An appealing ballot paper

Demoex direct democratic approach was something new in the political system the year 2002. New ideas calls for marketing strategies. In order to candidate in the local election we needed to devise a ballot paper. In Sweden, the political correctness is almost a law. Everybody loves democracy, but trying to extend the democracy further is rather suspicious and far from the political mainstream.

Even if it does not matter who is representing the Demoex voters – because the representative has no more power than anyone else – our ballot had to look both serious and appealing. The candidates alone had to show that direct democracy means a change into something new. At the same time the ballot paper had to look political correct. I disqualified myself on the ballot, because there were already enough of white, male, middle-age persons in the council.

Parsia Molagholi x 3

Our first sharp voting in Demoex was the candidate ranking. At the top came Parisa Molagholi, one of the students involved from the beginning. Parisa’s young age (19) and whole appearance was a clear signal of change in policy. Parisa showed that the party was neither populistic or xenophobic, as detractors like to think otherwise.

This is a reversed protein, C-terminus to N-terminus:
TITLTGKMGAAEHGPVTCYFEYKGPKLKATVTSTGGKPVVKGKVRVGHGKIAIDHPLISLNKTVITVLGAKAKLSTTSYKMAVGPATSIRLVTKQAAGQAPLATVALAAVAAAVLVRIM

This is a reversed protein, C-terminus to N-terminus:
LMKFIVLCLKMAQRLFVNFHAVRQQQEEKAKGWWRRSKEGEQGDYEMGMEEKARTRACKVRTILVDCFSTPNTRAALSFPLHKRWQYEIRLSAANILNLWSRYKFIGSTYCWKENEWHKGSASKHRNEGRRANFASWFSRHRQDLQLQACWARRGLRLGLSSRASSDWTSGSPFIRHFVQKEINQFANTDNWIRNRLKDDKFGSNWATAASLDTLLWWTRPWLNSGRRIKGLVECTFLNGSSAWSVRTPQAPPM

Parisa and everyone else on the ballot had to sign a contract in which they pledged to add their voices to the statistically equivalent outcome of referendums on the Internet. This is the mechanism that makes it possible for citizens to take more part in politics than to vote only for a party every fourth year.

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